|Major Groups > Boletes > Suillus > Suillus brevipes|
[ Basidiomycota > Boletales > Suillaceae > Suillus . . . ]
by Michael Kuo
Suillus brevipes can be found under hard pines (species of Pinus with needles bundled in twos or threes) throughout much of North America. It is very similar to the better known Suillus weaverae, but differs in its mycorrhizal associations, since Suillus weaverae is a companion of the 5-needled eastern white pine. Additionally, subtle differences in physical features separate the species: Suillus brevipes has a darker, slimier cap when fresh and young, and the stem's glandular dots are nearly invisible to the naked eye. The epithet brevipes reflects the tendency of the stem to be short and squat—but this is not always the case, and "squattiness" should not be the principal means of identifying the species.
Western North America's Suillus pseudobrevipes is very similar, and also occurs with 2-needled pines—but it features a veil that leaves remnants on the edge of the cap and a ring on the stem. In the southeastern United States, Suillus pseudogranulatus is similar to Suillus brevipes, and appears with 2- and 3-needled pines like loblolly pine and longleaf pine; it, too, has a veil. Singer (1945) thought this last species was a mere variety of Suillus brevipes, which he believed to be variable in the presence of the veil.
Thanks to Django Grootmyers for documenting, collecting, and preserving Suillus brevipes for study; his collections are deposited in The Herbarium of Michael Kuo.
Ecology: Mycorrhizal with hard pines (species of Pinus with needles in bundles of two or three)— including lodgepole pine, red pine, and jack pine; growing alone, scattered, or gregariously; late summer and fall; originally described from "New England" (Frost 1874), and later from the Albany, New York area (Peck 1885); widely distributed in North America from the northeast to the Midwest, the Rocky Mountains, the southwestern United States, and the West Coast (but probably absent in the southeastern United States; see discussion above); reported from Mexico and from Oceania. The illustrated and described collections are from Colorado, Illinois, and Indiana.
Cap: 4–10 cm; convex becoming broadly convex or nearly flat; very slimy when fresh; bald; dark brown to dark reddish or orangish brown, fading to pinkish brown or yellowish brown, often in streaks; the margin at first incurved and pale, with a tiny sterile edge, but without veil remnants.
Pore Surface: Pale yellow, becoming dingy brownish yellow and eventually dark reddish brown; not bruising; 1–2 circular to angular pores per mm; tubes to about 5 mm deep; surface not boletinoid.
Stem: 3–7 cm long; 1.5–3 cm thick; swollen and squat when young, straightening out with maturity; often short, even at maturity; white at first, becoming pale to dark yellow, usually from the apex downward; sometimes bruising brownish; glandular dots usually tiny and concolorous with stem surface (nearly invisible without a hand lens); without a ring; basal mycelium white, or bright to dull yellow.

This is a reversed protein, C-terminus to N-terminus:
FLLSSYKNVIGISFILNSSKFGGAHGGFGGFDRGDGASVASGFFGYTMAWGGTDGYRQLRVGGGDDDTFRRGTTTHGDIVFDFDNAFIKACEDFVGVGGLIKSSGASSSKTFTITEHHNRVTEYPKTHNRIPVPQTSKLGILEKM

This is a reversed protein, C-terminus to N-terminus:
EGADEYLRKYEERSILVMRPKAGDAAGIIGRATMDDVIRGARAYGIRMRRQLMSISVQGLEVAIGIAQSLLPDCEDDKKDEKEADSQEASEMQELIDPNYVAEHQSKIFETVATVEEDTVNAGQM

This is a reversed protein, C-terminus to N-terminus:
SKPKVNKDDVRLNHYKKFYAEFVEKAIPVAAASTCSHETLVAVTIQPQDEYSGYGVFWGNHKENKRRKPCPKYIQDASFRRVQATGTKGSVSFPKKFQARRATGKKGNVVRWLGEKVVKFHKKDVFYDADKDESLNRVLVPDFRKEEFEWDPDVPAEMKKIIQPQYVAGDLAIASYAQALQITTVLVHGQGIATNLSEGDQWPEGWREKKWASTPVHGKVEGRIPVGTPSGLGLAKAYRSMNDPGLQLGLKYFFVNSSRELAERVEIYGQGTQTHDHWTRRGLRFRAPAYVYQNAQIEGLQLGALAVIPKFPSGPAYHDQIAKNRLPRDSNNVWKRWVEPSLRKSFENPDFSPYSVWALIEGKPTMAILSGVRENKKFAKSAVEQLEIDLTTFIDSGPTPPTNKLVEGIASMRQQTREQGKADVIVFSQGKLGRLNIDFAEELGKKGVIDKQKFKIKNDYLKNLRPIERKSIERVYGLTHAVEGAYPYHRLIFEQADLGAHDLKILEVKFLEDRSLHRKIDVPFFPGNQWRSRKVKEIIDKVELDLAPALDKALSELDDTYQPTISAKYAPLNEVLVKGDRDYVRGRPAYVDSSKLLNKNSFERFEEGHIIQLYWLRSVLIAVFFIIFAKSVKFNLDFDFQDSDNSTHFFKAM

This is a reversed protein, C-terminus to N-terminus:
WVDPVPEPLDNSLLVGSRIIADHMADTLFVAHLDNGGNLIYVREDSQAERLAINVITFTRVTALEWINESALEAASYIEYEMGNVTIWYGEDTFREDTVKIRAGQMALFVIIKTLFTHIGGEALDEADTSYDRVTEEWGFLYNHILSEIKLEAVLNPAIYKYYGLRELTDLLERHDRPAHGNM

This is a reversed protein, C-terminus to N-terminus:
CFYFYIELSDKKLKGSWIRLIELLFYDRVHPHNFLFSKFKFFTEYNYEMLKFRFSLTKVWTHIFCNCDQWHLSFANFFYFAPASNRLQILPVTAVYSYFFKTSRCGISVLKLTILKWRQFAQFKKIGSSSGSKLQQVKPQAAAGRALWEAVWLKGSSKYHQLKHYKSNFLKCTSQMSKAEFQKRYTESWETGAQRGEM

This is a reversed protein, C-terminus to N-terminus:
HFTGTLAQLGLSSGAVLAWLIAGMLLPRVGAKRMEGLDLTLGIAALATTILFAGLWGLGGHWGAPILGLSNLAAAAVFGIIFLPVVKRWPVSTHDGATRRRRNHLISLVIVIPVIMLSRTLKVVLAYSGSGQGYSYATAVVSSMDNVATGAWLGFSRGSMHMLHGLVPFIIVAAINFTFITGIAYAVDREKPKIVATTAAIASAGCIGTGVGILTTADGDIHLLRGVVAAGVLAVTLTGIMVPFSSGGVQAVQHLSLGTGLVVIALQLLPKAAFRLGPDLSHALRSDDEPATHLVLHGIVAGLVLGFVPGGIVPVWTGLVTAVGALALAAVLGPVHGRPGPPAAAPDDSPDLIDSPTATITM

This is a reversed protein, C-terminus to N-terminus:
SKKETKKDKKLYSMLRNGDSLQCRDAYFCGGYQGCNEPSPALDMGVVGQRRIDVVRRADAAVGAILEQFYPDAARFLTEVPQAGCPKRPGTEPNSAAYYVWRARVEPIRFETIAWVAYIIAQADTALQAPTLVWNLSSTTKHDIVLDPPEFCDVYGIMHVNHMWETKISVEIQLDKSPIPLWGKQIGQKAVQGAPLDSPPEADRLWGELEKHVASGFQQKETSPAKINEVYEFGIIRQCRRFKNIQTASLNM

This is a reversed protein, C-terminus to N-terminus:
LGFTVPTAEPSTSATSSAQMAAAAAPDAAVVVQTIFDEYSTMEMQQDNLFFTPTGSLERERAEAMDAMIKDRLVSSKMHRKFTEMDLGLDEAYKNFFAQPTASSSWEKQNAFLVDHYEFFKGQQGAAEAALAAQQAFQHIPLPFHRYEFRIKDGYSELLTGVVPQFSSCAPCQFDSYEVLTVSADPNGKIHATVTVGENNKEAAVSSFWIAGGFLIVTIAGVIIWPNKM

Flesh: White at first, especially in the cap; becoming yellow with age; not staining when sliced.
Odor and Taste: Not distinctive.
Chemical Reactions: Ammonia negative to pinkish on cap surface; pink on flesh. KOH dark gray on cap surface; purplish gray or blue, with a pink ring, on flesh. Iron salts negative or gray on cap; purplish to blue on flesh.
Spore Print: Brown to dull cinnamon.
Microscopic Features: Spores 5–10 (–12) x 2–3.5 µm; boletoid-fusiform; smooth; yellowish in KOH. Basidia 20–25 x 4–6 µm; clavate; 4-sterigmate. Cystidia in bundles; 30–70 x 4–10 µm; cylindric-flexuous, with subclavate, subcapitate, or merely rounded apices; smooth; thin-walled; purple-brown to brown in KOH. Pileipellis an ixocutis; elements 3–7 µm wide, encrusted with tiny pigment droplets, brownish in KOH.
REFERENCES: (C. H. Peck, 1885) C. E. O. Kuntze, 1898. (Coker & Beers, 1943; Singer, 1945; Smith & Thiers, 1964; Snell & Dick, 1970; Smith & Thiers, 1971; Thiers, 1975; Grund & Harrison, 1976; Smith, Smith & Weber, 1981; Weber & Smith, 1985; Arora, 1986; States, 1990; Phillips, 1991/2005; Lincoff, 1992; Both, 1993; Barron, 1999; Bessette, Roody & Bessette, 2000; McNeil, 2006; Miller & Miller, 2006; Ortiz-Santana et al., 2007; Trudell & Ammirati, 2009; Desjardin, Wood & Stevens, 2015; Evenson, 2015; Bessette, Roody & Bessette, 2016; Cripps, Evenson & Kuo, 2016; Nguyen et al., 2016; Siegel & Schwarz, 2016; Baroni, 2017; Sturgeon, 2018; McKnight et al., 2021; MacKinnon & Luther, 2021.) Herb. Kuo 08130708, 09211402, 08121504, 09071501, 09111601, 07292102, 11012101. Herb. DBG RMNP 2008-016, 2008-017, 2008-101, 2008-134, 2008-206, 2008-231; RMNP 2009-001, 2009-002, 2009-045; ROMO 2012 5023-15.
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Cite this page as:
Kuo, M. (2022, June). Suillus brevipes. Retrieved from the MushroomExpert.Com Web site: http://www.mushroomexpert.com/suillus_brevipes.html